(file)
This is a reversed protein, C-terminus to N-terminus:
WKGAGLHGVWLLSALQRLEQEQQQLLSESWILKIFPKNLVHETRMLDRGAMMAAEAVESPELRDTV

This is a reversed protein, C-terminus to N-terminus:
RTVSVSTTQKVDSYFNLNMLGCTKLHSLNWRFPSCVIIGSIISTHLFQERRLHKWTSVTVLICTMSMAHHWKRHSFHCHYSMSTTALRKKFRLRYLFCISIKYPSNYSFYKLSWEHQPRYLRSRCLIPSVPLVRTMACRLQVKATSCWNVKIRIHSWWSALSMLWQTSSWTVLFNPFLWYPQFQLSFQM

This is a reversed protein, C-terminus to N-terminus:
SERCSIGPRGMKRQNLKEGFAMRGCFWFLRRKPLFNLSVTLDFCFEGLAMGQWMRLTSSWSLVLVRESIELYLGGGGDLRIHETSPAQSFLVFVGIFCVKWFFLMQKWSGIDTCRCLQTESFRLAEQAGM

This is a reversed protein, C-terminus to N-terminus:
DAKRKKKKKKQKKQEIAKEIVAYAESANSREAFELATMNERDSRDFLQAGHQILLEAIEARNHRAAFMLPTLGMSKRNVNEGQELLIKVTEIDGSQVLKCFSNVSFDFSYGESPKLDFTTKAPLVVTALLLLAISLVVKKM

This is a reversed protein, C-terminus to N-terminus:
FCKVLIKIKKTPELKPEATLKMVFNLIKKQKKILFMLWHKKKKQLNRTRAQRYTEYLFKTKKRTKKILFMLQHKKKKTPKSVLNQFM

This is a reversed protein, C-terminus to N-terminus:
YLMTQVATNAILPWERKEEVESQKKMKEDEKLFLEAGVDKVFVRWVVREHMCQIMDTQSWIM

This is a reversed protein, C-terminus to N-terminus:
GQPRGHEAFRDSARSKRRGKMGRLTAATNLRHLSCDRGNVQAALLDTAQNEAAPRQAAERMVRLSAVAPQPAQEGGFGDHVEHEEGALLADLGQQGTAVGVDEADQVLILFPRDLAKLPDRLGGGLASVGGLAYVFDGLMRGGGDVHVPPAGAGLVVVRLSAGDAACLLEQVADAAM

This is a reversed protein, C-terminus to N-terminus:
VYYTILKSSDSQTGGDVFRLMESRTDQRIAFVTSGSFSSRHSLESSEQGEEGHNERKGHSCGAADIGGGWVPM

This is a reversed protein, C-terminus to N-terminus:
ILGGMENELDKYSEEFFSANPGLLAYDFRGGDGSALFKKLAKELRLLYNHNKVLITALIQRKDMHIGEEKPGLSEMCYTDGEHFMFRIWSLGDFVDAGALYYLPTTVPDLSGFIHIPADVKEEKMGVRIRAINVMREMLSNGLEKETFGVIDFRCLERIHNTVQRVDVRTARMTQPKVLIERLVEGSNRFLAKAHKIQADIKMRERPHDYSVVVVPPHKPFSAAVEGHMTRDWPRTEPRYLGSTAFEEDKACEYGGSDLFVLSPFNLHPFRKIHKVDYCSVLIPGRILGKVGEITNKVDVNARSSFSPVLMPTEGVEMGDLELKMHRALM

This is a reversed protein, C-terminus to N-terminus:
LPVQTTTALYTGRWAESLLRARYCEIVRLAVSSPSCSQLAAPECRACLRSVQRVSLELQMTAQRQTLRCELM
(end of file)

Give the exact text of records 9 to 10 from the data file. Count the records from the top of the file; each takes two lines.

This is a reversed protein, C-terminus to N-terminus:
ILGGMENELDKYSEEFFSANPGLLAYDFRGGDGSALFKKLAKELRLLYNHNKVLITALIQRKDMHIGEEKPGLSEMCYTDGEHFMFRIWSLGDFVDAGALYYLPTTVPDLSGFIHIPADVKEEKMGVRIRAINVMREMLSNGLEKETFGVIDFRCLERIHNTVQRVDVRTARMTQPKVLIERLVEGSNRFLAKAHKIQADIKMRERPHDYSVVVVPPHKPFSAAVEGHMTRDWPRTEPRYLGSTAFEEDKACEYGGSDLFVLSPFNLHPFRKIHKVDYCSVLIPGRILGKVGEITNKVDVNARSSFSPVLMPTEGVEMGDLELKMHRALM

This is a reversed protein, C-terminus to N-terminus:
LPVQTTTALYTGRWAESLLRARYCEIVRLAVSSPSCSQLAAPECRACLRSVQRVSLELQMTAQRQTLRCELM